This week’s U.S.-Africa Leaders Summit — the largest-ever meeting of American and African leaders — brings no fewer than 50 national leaders to Washington. Perhaps a couple of them will take time for injera, tibs and coffee at one of DC’s 67 Ethiopian restaurants. If they do, they will get a glimpse of the next U.S.-Africa partnership: one, which uses the Internet and mobile technology to create a large new web of small-business ties between the United States and Africa. And they will have a chance to help create it.
At the center of the Summit’s agenda is a call for “swift and seamless renewal” of the African Growth and Opportunity Act (AGOA). Created in 2000 and set to expire in September 2015, AGOA has been the centerpiece of American economic relations with Sub-Saharan Africa since the Clinton administration. It is an idealistic and often effective program, using tariff waivers and trade promotion to support garment-industry development in Lesotho and Kenya, luxury car investment in South Africa and elite shoemaking in Ethiopia. The summit participants will be right to call for its renewal. But the passage of time and the sudden flowering of “online Africa” have created an opportunity for the next version of AGOA to do more.
Sub-Saharan Africa is now the world’s fastest-growing adopter of mobile Internet technology. Whereas 4 million Africans had Internet access in 2000, 172 million have it today — and the count is growing by 20 million a year. This creates a set of opportunities that did not exist 15 years ago: to help immigrant-owned restaurants and groceries like DC’s Ethiopian restaurants take up their role as natural preferential buyers for African farm groups. They could be joined by specialized manufacturers suppliers who need African materials and parts, African-American community institutions, hospitals using telemedicine to supply specialist care to African clinics, fair trade and artisanal companies, and many others.
The Summit’s opportunity is to take the “AGOA 1.0” of 2000 and broaden it to include the digital, financial and trade-facilitation policies most important to new constituencies. It should do more to support universal Internet access, particularly in least-developed countries where access remains very low. It should support policies in data, telecommunications and financial services that encourage digital trade, while discouraging nationalistic policies that could slow Africa’s Internet boom. And it should do more to help small businesses and nonprofits manage paperwork and fees through trade-facilitation measures. ProgressiveEconomy’s research paper, AGOA 2.0: Towards the Next U.S.-African Partnership, sets six goals that should join the renewal of the tariff waivers for a 21st-century “AGOA 2.0”:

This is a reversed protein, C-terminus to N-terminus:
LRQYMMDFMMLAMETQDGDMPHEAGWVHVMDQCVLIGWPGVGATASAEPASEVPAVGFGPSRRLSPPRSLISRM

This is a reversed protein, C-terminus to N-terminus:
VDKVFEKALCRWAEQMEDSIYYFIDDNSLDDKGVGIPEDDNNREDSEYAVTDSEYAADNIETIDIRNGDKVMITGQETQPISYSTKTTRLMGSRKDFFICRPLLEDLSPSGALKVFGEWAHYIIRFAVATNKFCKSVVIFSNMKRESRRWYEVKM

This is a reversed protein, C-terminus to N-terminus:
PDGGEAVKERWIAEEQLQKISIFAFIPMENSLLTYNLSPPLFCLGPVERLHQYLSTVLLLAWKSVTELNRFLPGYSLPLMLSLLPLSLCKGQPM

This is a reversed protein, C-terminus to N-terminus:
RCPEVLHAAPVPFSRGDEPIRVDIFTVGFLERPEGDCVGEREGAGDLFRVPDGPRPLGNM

- Support universal low-cost online access through Internet dialogues under the AGOA Ministerials, capacity-building in regulatory policy and public-private partnerships;
- Encourage the free international flow of data through agreements and dialogues;
- Support development of secure online payment systems and other financial innovations;
- Encourage the spread of high-speed Internet access and the use of smartphones and other devices, including by encouraging African governments to eliminate tariffs in IT goods such as smartphones, computers and telecommunications equipment;
- Support trade-facilitation implementation through capacity-building;
- Waive U.S. fees and charges on small “de minimis” shipments of African goods.
These are the basic institutions and policies — continued growth in access, development of websites and means of payment, effective precision shipping — that can mean a broader U.S.-African partnership. AGOA as it is has earned its good reputation, and a simple and seamless renewal of the program would be entirely possible. But this week’s Summit participants can do more and aim higher.
Top image courtesy of Ken Banks, kiwanja.net
Edward Gresser is Director of ProgressiveEconomy.